With the rise of fascism in the 1930s, some began to view Mucha’s works and his nationalism as “reactionary”.  Mucha was one of the first people arrested by the Gestapo when they invaded Czechoslovakia in 1939.  Mucha caught pneumonia during his interrogation and, while he was released, he was weakened.  His health continued to deteriorate and on July 14, 1939, Mucha died, just shy of his 79th birthday.  He was buried in Slavín Cemetery in Vyšehrad, Prague.  The Germans had banned gatherings and speeches, but the Czech art scholar Max Svabinský “deliver[ed] a funeral speech to a large crowd of mourners” (8).

This is already longer than I’d intended so I’m going to go through his legacy pretty quickly.

When Mucha died, his style was beginning to be seen as outdated.  Because of this and the war, Slav Epic was put into storage for twenty-five years, becoming water damaged as a result.  In 1961, Jiří Mucha’s biography of his father was published and interest in Mucha began anew.  In 1962, Prague commissioned the first nine panels of Slav Epic to be restored at their new location in Moravský Krumlov’s castle (where they were stored during the war), and by 1963 those panels were displayed.  Moravský Krumlov funded the restoration of the remaining canvases.

In the twenty-one years from 1963 to 1984, worldwide exhibitions of Mucha’s art took place, starting in London and continuing in Paris, Los Angeles, Baltimore, New York, Brussels, Tokyo, and Uppsala.  These exhibits include illustrations, posters, and photography.  In 1968, Moravský Krumlov exhibited all twenty pieces of the Slav Epic at the castle, where they would be on continuous display until 2011.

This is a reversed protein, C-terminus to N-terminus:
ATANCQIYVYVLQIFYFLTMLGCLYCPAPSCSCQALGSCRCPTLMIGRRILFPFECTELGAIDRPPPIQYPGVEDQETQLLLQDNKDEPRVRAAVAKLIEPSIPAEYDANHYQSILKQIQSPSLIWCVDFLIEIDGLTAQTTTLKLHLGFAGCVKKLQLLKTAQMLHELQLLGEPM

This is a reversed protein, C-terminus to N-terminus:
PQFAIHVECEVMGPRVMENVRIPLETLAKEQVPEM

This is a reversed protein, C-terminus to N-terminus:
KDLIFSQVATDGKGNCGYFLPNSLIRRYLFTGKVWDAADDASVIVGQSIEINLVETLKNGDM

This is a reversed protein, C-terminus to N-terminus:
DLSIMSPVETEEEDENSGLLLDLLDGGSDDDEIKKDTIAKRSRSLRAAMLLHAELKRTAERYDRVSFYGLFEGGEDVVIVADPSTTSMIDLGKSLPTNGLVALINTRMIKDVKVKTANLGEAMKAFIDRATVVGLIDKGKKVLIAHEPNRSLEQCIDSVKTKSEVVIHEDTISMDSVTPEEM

In 1991, Jiří Mucha died, and the following year, his wife Geraldine and their son John set up the Mucha Trust and the Mucha Foundation.  The Trust and Foundation help to control copyright issues, as well as setting up exhibits and tours.  Beginning in 1993, the Foundation worked on exhibits in London, Prague, Tokyo, Lisbon, Hamburg, and Brussels.  In 1998 the Foundation opened the Mucha Museum in Prague.  Exhibitions and retrospectives continued.  There were exhibits in London and Washington, D.C., Edinburgh, China, Taiwan, Japan, Finland, Denmark, Belgium, Sweden, Poland, Spain, Austria.